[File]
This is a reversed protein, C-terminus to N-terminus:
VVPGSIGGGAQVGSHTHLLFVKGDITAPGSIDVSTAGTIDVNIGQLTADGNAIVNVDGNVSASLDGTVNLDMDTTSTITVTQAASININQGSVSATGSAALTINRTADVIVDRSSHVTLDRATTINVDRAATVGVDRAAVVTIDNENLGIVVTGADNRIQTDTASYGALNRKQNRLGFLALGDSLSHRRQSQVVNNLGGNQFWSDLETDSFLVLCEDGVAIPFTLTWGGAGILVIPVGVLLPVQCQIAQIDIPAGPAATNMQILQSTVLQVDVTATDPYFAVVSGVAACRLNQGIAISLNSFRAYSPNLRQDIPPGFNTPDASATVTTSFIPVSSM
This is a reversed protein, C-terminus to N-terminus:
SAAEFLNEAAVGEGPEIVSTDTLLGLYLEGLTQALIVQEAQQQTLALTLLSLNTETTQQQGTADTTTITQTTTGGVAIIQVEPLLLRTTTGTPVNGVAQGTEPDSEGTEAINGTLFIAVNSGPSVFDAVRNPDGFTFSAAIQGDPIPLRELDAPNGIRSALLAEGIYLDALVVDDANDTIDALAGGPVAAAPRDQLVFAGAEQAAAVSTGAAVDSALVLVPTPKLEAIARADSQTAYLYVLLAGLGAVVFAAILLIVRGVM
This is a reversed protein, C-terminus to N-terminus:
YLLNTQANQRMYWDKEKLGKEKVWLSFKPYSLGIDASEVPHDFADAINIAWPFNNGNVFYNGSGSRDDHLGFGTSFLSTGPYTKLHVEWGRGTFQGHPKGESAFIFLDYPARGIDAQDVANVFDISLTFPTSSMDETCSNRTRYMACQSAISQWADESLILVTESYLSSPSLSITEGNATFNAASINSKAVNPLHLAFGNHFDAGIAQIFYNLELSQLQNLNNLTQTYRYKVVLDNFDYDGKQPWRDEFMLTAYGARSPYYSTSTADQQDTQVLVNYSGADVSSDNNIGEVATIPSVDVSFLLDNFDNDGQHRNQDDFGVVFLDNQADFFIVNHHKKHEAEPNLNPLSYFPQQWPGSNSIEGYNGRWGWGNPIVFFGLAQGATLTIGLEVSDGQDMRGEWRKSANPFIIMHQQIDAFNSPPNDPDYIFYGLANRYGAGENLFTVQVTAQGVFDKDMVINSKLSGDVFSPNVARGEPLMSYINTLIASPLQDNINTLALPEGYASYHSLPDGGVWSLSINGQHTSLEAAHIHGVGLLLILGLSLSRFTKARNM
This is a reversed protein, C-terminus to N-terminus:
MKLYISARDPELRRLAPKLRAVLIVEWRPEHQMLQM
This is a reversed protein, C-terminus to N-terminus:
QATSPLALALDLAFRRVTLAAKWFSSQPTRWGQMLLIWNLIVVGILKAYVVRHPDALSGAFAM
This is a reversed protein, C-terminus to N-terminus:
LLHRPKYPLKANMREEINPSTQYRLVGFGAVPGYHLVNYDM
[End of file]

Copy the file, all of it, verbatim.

This is a reversed protein, C-terminus to N-terminus:
VVPGSIGGGAQVGSHTHLLFVKGDITAPGSIDVSTAGTIDVNIGQLTADGNAIVNVDGNVSASLDGTVNLDMDTTSTITVTQAASININQGSVSATGSAALTINRTADVIVDRSSHVTLDRATTINVDRAATVGVDRAAVVTIDNENLGIVVTGADNRIQTDTASYGALNRKQNRLGFLALGDSLSHRRQSQVVNNLGGNQFWSDLETDSFLVLCEDGVAIPFTLTWGGAGILVIPVGVLLPVQCQIAQIDIPAGPAATNMQILQSTVLQVDVTATDPYFAVVSGVAACRLNQGIAISLNSFRAYSPNLRQDIPPGFNTPDASATVTTSFIPVSSM
This is a reversed protein, C-terminus to N-terminus:
SAAEFLNEAAVGEGPEIVSTDTLLGLYLEGLTQALIVQEAQQQTLALTLLSLNTETTQQQGTADTTTITQTTTGGVAIIQVEPLLLRTTTGTPVNGVAQGTEPDSEGTEAINGTLFIAVNSGPSVFDAVRNPDGFTFSAAIQGDPIPLRELDAPNGIRSALLAEGIYLDALVVDDANDTIDALAGGPVAAAPRDQLVFAGAEQAAAVSTGAAVDSALVLVPTPKLEAIARADSQTAYLYVLLAGLGAVVFAAILLIVRGVM
This is a reversed protein, C-terminus to N-terminus:
YLLNTQANQRMYWDKEKLGKEKVWLSFKPYSLGIDASEVPHDFADAINIAWPFNNGNVFYNGSGSRDDHLGFGTSFLSTGPYTKLHVEWGRGTFQGHPKGESAFIFLDYPARGIDAQDVANVFDISLTFPTSSMDETCSNRTRYMACQSAISQWADESLILVTESYLSSPSLSITEGNATFNAASINSKAVNPLHLAFGNHFDAGIAQIFYNLELSQLQNLNNLTQTYRYKVVLDNFDYDGKQPWRDEFMLTAYGARSPYYSTSTADQQDTQVLVNYSGADVSSDNNIGEVATIPSVDVSFLLDNFDNDGQHRNQDDFGVVFLDNQADFFIVNHHKKHEAEPNLNPLSYFPQQWPGSNSIEGYNGRWGWGNPIVFFGLAQGATLTIGLEVSDGQDMRGEWRKSANPFIIMHQQIDAFNSPPNDPDYIFYGLANRYGAGENLFTVQVTAQGVFDKDMVINSKLSGDVFSPNVARGEPLMSYINTLIASPLQDNINTLALPEGYASYHSLPDGGVWSLSINGQHTSLEAAHIHGVGLLLILGLSLSRFTKARNM
This is a reversed protein, C-terminus to N-terminus:
MKLYISARDPELRRLAPKLRAVLIVEWRPEHQMLQM
This is a reversed protein, C-terminus to N-terminus:
QATSPLALALDLAFRRVTLAAKWFSSQPTRWGQMLLIWNLIVVGILKAYVVRHPDALSGAFAM
This is a reversed protein, C-terminus to N-terminus:
LLHRPKYPLKANMREEINPSTQYRLVGFGAVPGYHLVNYDM